Albert Strange’s Blue Jay falls into the right hands at last

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Albert Strange Blue Jay

Bill Hitchins has big plans for Albert Strange’s Blue Jay,
despite the slight hogging in her sheer

People who care for old boats are a special breed – each one I’ve met has seemed to me to have been a mix of several key ingredients.

Along with a big helping of the romantic, they have to have a large dollop of the perfectionist craftsman about them, they must enjoy getting thoroughly dirty, and they have to be happy to take on large long-term projects that will probably seem less than sensible to most of their family and friends.

In my experience there’s usually also a sense that the boat and its inevitable problems are a kind of cross the traditional boat enthusiast is bound to bear by some law of God. After a talk about what’s going wrong, how it all has to be fixed and how it’s much simpler for owners of plastic boats, the phrase I’ve heard many times is: ‘Well, you’ve got to, haven’t you?’

I hope that Bill Hitchins, who has just bought Albert Strange’s lovely Blue Jay, won’t mind my saying it’s clear from his write up and photographs that he’s got the romance, love of dirty, practical work, craftsmanship and long-term projects bits of the mix in spades. Just take a look at the photos in this post at the Albert Strange Association website, for they show exactly what he’s taking on. Good luck to him and the boat, I say.

I think many intheboatshed.net readers will want to wish him well by adding a comment at the bottom of his post. Where would all the old boats be if it wasn’t for heroes like Bill? I think we know the answer.

For more on Albert Strange and the Albert Strange Association, follow this link.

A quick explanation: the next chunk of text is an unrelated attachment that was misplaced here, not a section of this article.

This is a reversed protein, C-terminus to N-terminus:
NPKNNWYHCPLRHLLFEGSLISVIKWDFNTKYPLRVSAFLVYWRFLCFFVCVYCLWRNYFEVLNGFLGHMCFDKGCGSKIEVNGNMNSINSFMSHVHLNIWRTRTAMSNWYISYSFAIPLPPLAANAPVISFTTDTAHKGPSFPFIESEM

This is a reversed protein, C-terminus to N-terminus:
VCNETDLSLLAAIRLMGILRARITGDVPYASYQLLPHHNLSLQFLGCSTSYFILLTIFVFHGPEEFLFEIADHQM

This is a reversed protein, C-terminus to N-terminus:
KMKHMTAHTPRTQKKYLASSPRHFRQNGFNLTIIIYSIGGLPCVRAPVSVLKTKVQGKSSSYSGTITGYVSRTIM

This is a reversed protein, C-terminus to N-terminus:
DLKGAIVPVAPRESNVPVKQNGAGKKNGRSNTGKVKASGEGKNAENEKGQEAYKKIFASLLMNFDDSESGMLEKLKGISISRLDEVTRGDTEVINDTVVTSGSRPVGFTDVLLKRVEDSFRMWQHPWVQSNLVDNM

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Paintings by Albert Strange and etchings by George Holmes – the charm of the ASA

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George Holmes etching At Wisbeech

George Holmes etching Snippet on Posts Albert Strange painting of trawlers at the Albert Strange Association website Emerald at the Albert Strange Association website

Two charming etchings by George Holmes, trawlers painted by Albert Strange, and Emerald

Editor Dick Wynne has been busy putting some very nice posts up at the Albert Strange Association website. I’m particularly charmed by George Holmes’ etchings, a painting by Albert Strange himself, and the photo of Emerald. And there’s a nice contemporary piece about the development of the canoe stern to read as well. I’d say it was essential reading!

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Book a room in South-East England

 

A brief escape with Onawind Blue – and some other weblogs

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Onawind Blue goes sailing

Ben Crawshaw’s Invisible Workshop always provides a welcome dose of sanity when it’s needed, and his new post yesterday was no exception. In fact, it was better than ever: as I watched his video on YouTube I could feel the breeze and the water, the roll of the boat and the sense of freedom – until it was all over. Then when I had a chance I played it again, and again… Thanks for letting in a little happiness Ben!

Elsewhere on the Blogroll, we have A Shipwright in Training, in which a lucky psychologist sees the light and trains to be a boatbuilder, the Classic Sailing Club has several kinds of unpredictable fun on the Orwell and elsewhere, and Dale Austin’s Egret gets more and more interesting as his boat built to Commodore Monroe’s legendary design approaches completion.

And don’t miss Roache’s Adventures, which include some historical material, a trip to Woodbridge in company with some gorgeous Strange yachts, and some heavyweight advice to ‘dreamers’.